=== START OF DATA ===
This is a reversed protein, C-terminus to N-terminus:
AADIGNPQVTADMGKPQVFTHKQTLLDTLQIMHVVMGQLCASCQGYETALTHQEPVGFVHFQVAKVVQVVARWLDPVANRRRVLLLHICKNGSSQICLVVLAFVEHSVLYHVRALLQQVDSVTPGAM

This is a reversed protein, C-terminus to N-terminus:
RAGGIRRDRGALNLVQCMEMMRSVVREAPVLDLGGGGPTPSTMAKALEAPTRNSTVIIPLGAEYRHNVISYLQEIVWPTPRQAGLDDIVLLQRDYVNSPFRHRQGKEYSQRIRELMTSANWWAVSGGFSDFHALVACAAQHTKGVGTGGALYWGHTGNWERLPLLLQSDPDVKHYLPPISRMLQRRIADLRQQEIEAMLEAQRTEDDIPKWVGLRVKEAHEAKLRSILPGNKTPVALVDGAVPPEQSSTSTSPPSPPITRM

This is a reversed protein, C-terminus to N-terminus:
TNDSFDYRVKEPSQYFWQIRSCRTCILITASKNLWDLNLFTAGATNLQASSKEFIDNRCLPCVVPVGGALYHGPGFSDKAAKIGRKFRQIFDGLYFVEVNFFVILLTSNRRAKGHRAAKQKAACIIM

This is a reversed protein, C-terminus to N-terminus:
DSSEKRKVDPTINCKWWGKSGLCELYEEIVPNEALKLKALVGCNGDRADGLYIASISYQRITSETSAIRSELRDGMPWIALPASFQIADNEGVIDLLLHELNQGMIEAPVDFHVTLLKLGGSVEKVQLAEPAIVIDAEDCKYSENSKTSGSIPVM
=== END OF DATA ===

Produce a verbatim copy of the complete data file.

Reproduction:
This is a reversed protein, C-terminus to N-terminus:
AADIGNPQVTADMGKPQVFTHKQTLLDTLQIMHVVMGQLCASCQGYETALTHQEPVGFVHFQVAKVVQVVARWLDPVANRRRVLLLHICKNGSSQICLVVLAFVEHSVLYHVRALLQQVDSVTPGAM

This is a reversed protein, C-terminus to N-terminus:
RAGGIRRDRGALNLVQCMEMMRSVVREAPVLDLGGGGPTPSTMAKALEAPTRNSTVIIPLGAEYRHNVISYLQEIVWPTPRQAGLDDIVLLQRDYVNSPFRHRQGKEYSQRIRELMTSANWWAVSGGFSDFHALVACAAQHTKGVGTGGALYWGHTGNWERLPLLLQSDPDVKHYLPPISRMLQRRIADLRQQEIEAMLEAQRTEDDIPKWVGLRVKEAHEAKLRSILPGNKTPVALVDGAVPPEQSSTSTSPPSPPITRM

This is a reversed protein, C-terminus to N-terminus:
TNDSFDYRVKEPSQYFWQIRSCRTCILITASKNLWDLNLFTAGATNLQASSKEFIDNRCLPCVVPVGGALYHGPGFSDKAAKIGRKFRQIFDGLYFVEVNFFVILLTSNRRAKGHRAAKQKAACIIM

This is a reversed protein, C-terminus to N-terminus:
DSSEKRKVDPTINCKWWGKSGLCELYEEIVPNEALKLKALVGCNGDRADGLYIASISYQRITSETSAIRSELRDGMPWIALPASFQIADNEGVIDLLLHELNQGMIEAPVDFHVTLLKLGGSVEKVQLAEPAIVIDAEDCKYSENSKTSGSIPVM